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Article
July 18, 1966

Penicilloyl-Polylysine Skin-Test Reactions

Author Affiliations

Danville, Pa

JAMA. 1966;197(3):226. doi:10.1001/jama.1966.03110030120052

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Abstract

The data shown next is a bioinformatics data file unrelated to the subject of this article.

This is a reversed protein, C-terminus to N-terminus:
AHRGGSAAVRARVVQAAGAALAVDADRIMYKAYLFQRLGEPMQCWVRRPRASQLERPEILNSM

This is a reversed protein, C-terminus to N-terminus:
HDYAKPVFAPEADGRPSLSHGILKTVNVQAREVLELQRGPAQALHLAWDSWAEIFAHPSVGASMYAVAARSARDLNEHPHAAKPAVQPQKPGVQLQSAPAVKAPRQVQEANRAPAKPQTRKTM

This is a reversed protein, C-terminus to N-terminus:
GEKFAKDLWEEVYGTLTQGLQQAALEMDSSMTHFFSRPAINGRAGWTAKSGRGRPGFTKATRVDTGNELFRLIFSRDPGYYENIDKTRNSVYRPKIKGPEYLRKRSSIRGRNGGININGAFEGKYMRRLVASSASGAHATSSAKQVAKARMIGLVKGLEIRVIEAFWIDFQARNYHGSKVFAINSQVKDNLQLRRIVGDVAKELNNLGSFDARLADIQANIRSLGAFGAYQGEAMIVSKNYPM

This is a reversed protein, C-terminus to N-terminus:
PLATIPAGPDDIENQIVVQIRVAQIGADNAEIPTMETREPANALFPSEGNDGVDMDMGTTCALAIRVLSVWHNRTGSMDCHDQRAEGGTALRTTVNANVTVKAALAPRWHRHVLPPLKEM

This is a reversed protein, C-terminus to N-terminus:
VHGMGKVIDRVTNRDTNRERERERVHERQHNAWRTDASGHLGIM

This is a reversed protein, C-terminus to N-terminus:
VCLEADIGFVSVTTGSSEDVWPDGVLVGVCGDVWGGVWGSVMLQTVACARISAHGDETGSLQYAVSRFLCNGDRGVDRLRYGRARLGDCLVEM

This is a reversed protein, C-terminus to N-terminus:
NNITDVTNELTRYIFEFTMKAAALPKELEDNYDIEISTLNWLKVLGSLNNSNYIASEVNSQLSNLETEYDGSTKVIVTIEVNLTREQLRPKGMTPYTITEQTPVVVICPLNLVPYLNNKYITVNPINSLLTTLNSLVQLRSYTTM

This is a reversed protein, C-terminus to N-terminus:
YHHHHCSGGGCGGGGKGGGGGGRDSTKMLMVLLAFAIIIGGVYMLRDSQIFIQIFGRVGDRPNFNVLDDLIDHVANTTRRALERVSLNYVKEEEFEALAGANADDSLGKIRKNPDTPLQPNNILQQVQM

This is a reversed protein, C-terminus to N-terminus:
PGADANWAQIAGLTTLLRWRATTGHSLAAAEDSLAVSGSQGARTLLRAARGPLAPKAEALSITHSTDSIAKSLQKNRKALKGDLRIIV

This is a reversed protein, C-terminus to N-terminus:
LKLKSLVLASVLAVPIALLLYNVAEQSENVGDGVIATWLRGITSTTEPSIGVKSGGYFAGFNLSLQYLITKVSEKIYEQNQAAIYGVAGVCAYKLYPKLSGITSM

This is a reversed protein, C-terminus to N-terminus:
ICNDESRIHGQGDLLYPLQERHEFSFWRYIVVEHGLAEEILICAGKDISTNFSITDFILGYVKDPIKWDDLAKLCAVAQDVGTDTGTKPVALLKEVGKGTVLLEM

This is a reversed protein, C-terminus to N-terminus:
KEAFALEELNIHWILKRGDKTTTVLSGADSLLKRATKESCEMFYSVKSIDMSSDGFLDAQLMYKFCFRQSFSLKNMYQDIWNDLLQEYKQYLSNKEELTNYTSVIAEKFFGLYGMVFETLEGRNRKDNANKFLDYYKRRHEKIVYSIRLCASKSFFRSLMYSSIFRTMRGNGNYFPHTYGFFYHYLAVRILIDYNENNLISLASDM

To the Editor:—  At a time when the medical profession has been subject to criticism for alleged disregard of human safety in pursuing clinical investigation which appears to be more curious than sane, the report of Resnik and Shelley (196:740, 1966) relating to the production of anaphylaxis with the penicilloylpolylysine (PPL) skin test should not go without comment and criticism.Prior to the production of anaphylaxis in the reported subject they had satisfactorily demonstrated specific PPL sensitivity. I cannot imagine what was in the authors' minds when, following a systemic reaction to the PPL skin test, this test was repeated using more concentrated material. Certainly, on the basis of past experience with reactions of this type, one would have anticipated and predicted the more severe reaction (anaphylaxis) which occurred.The potential hazard of anaphylaxis had been pointed out by Drs. Ettinger and Kaye (New Eng J Med271:1105,

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